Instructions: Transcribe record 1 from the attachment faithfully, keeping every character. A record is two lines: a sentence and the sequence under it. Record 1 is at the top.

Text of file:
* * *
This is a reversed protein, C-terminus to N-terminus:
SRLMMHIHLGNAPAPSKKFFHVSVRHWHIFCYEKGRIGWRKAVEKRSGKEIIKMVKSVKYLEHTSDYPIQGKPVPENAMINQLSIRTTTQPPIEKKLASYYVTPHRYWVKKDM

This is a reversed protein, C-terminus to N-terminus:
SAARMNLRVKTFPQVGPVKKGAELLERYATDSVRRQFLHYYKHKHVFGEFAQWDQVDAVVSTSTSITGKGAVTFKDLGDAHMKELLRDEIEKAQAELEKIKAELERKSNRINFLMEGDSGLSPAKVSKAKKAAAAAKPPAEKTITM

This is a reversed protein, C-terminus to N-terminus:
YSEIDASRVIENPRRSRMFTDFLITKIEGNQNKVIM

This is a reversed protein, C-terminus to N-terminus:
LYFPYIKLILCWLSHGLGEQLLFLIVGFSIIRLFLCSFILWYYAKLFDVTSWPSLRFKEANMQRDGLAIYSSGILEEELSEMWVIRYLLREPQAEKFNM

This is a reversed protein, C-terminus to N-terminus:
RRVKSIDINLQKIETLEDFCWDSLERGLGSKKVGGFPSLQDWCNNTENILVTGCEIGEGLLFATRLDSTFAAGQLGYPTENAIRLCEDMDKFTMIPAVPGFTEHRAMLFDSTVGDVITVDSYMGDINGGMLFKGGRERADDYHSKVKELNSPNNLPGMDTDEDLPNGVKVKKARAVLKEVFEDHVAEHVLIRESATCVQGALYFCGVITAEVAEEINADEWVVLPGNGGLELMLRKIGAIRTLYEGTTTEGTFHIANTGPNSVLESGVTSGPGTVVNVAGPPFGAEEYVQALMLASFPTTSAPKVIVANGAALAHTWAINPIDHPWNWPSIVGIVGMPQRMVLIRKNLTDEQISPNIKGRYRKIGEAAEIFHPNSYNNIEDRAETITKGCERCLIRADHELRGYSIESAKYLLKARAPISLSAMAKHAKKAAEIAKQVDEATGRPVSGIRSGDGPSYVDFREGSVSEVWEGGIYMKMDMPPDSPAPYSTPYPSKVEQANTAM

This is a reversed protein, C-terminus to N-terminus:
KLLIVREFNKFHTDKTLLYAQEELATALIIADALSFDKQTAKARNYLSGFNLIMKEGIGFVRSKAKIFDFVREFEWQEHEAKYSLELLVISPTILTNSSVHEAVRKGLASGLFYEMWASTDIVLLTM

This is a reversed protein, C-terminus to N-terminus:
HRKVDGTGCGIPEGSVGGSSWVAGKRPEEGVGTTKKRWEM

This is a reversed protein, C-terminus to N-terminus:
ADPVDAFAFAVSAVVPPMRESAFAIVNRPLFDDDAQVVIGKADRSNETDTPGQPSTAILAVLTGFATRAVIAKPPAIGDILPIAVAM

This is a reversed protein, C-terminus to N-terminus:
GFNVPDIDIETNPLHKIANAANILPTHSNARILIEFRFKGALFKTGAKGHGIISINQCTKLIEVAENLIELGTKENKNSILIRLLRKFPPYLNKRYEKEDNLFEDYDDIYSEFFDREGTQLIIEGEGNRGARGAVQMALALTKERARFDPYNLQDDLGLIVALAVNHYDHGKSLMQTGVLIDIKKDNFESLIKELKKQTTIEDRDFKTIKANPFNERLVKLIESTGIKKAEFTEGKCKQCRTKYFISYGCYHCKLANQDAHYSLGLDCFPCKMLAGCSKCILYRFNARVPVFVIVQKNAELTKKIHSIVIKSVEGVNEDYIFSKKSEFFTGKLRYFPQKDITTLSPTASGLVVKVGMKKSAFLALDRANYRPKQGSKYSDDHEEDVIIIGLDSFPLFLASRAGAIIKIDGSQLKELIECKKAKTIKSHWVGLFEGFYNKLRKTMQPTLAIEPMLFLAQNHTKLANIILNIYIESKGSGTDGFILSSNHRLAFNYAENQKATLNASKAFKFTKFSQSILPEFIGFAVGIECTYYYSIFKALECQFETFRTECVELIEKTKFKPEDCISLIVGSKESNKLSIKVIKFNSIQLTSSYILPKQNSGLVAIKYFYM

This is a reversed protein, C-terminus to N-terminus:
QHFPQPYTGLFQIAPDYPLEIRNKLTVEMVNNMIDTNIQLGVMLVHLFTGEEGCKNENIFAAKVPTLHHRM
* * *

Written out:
This is a reversed protein, C-terminus to N-terminus:
SRLMMHIHLGNAPAPSKKFFHVSVRHWHIFCYEKGRIGWRKAVEKRSGKEIIKMVKSVKYLEHTSDYPIQGKPVPENAMINQLSIRTTTQPPIEKKLASYYVTPHRYWVKKDM